Photo Credit: Jerritt Clark/Wireimage
Tracy Morgan is not done apologizing.
The 30 Rock star continues to try and make amends for his anti-gay comedy routine in Nashville last week, which left a bad taste in more than one person's mouth. After being slammed by GLAAD officials, disappointing 30 Rock costars Tina Fey and Alec Baldwin, and basically offending a nice chunk of the world, Morgan is determined to make things right.
In an interview with E! Online, the actor, 42, revealed that he will be meeting gay teens who have been ostracized by their own families because of their sexuality. He will also chat with people who have lost family members to anti-gay violence.
"I know how bad bullying can hurt," Morgan said. "I was bullied when I was a kid. I'm sorry for what I said. I didn't mean it. I never want to use my comedy to hurt anyone. My family knew what it was like to feel different. My brother was disabled and I lost my father to AIDS in 1987."
In his offensive comedy act, which took place at Ryman Auditorium in Tennessee, Morgan really tore into the gay community and showed no remorse for his words. But now he says he really didn't meant it when he said that if his son were gay he'd "pull out a knife and stab that little n**ger to death."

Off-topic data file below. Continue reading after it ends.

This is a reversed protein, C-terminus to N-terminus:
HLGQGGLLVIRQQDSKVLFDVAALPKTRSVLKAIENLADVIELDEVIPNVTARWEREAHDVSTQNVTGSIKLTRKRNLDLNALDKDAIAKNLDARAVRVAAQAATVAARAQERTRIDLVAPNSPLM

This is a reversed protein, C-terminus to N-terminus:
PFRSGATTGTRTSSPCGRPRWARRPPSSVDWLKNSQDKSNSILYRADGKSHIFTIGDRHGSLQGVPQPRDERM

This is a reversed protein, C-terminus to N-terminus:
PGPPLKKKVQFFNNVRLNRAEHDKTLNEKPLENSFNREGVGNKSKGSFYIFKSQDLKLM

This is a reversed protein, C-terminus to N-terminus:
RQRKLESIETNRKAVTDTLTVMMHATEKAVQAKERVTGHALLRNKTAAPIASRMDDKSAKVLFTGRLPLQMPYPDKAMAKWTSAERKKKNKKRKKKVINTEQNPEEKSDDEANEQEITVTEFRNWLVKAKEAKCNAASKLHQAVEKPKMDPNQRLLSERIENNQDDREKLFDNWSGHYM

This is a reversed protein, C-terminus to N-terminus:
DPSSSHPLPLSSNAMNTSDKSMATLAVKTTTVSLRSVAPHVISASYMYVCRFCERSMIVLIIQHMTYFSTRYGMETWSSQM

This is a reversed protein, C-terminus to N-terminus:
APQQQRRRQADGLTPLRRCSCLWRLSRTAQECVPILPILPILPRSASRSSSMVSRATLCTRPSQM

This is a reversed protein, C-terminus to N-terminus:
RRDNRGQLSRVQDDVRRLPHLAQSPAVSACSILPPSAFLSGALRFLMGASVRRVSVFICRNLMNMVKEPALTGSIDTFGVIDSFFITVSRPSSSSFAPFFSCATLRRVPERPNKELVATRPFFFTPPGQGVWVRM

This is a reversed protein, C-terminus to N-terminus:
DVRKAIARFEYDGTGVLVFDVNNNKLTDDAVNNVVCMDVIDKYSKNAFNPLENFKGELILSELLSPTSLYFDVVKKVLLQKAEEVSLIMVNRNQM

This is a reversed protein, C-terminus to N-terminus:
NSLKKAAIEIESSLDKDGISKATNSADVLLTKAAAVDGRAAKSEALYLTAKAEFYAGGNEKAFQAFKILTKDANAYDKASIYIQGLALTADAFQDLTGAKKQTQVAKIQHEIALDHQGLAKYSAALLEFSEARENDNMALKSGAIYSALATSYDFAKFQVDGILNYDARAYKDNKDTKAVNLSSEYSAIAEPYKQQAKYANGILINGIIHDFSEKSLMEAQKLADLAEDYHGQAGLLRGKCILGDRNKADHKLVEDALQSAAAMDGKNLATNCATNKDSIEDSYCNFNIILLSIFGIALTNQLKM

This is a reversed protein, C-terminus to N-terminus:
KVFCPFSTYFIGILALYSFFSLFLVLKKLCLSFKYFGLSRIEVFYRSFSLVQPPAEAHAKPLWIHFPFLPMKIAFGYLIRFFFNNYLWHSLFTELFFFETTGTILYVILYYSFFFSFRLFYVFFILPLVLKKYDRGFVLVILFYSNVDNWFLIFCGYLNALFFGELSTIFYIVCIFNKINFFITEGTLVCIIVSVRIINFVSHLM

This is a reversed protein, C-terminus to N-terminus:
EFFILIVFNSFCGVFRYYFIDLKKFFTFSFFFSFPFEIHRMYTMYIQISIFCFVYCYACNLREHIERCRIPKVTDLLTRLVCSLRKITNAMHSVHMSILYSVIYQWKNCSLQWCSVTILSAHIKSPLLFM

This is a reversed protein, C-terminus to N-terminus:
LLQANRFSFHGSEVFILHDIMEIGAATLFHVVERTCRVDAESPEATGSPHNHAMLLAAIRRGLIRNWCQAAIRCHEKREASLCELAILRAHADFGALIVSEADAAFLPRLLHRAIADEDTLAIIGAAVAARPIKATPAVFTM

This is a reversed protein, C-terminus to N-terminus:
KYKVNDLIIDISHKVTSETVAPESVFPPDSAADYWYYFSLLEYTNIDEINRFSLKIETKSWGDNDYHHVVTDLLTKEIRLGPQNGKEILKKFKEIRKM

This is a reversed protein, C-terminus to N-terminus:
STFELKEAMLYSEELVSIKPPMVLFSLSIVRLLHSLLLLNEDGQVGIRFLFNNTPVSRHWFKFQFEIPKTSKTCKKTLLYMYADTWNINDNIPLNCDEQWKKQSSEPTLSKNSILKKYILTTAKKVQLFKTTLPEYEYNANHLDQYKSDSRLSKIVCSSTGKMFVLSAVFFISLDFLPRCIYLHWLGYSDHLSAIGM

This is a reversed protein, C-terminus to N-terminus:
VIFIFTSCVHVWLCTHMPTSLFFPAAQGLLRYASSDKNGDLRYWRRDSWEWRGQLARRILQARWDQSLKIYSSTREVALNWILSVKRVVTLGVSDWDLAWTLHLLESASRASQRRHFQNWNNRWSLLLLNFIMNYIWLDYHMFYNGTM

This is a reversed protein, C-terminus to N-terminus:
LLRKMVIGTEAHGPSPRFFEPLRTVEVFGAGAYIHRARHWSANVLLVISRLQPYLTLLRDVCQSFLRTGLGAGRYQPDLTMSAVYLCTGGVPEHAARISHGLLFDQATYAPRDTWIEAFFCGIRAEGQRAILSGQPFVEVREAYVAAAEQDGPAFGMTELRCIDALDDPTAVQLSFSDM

"My dad wasn't gay, but I also learned about homophobia then because of how people treated people who were sick with that," Morgan said, as part of his ongoing attempt to remove his foot from his mouth. "Parents should support and love their kids no matter what. Gay people deserve the same right to be happy in this country as everyone else. Our laws should support that."
Morgan will also head back to Tennessee next week, where he will team up with GLAAD to participate in a press conference protesting the state's recent passage of the "Don't Say Gay" bill, which outlaws the discussion of homosexuality before the ninth grade in public schools. He will also film a PSA.
"By not only apologizing, but sending a message of support for gay and transgender people, Tracy will help many realize that no one should be treated differently or subjected to violence," said GLAAD President Jarrett Barrios. "It is so important that Americans hear from allies like him as well as gay and transgender youth shunned by their families and parents who have lost their only children to anti-gay violence. We look forward to working with him on spreading this message to Americans."